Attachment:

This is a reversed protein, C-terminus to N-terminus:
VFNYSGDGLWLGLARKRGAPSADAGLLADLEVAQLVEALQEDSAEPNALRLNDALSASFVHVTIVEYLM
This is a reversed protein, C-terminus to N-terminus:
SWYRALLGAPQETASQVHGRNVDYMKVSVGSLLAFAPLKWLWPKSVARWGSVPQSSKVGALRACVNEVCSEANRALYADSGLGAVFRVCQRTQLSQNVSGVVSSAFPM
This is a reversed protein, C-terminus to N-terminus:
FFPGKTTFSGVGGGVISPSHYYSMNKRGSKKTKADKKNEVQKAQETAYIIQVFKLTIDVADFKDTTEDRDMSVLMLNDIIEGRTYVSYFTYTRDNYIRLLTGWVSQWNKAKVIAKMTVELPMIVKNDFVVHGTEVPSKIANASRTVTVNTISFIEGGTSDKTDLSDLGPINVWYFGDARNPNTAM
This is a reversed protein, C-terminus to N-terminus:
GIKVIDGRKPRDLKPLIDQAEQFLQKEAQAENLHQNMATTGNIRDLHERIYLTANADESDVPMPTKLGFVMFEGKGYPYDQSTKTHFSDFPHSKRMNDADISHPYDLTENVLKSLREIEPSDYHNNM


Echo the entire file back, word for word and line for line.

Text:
This is a reversed protein, C-terminus to N-terminus:
VFNYSGDGLWLGLARKRGAPSADAGLLADLEVAQLVEALQEDSAEPNALRLNDALSASFVHVTIVEYLM
This is a reversed protein, C-terminus to N-terminus:
SWYRALLGAPQETASQVHGRNVDYMKVSVGSLLAFAPLKWLWPKSVARWGSVPQSSKVGALRACVNEVCSEANRALYADSGLGAVFRVCQRTQLSQNVSGVVSSAFPM
This is a reversed protein, C-terminus to N-terminus:
FFPGKTTFSGVGGGVISPSHYYSMNKRGSKKTKADKKNEVQKAQETAYIIQVFKLTIDVADFKDTTEDRDMSVLMLNDIIEGRTYVSYFTYTRDNYIRLLTGWVSQWNKAKVIAKMTVELPMIVKNDFVVHGTEVPSKIANASRTVTVNTISFIEGGTSDKTDLSDLGPINVWYFGDARNPNTAM
This is a reversed protein, C-terminus to N-terminus:
GIKVIDGRKPRDLKPLIDQAEQFLQKEAQAENLHQNMATTGNIRDLHERIYLTANADESDVPMPTKLGFVMFEGKGYPYDQSTKTHFSDFPHSKRMNDADISHPYDLTENVLKSLREIEPSDYHNNM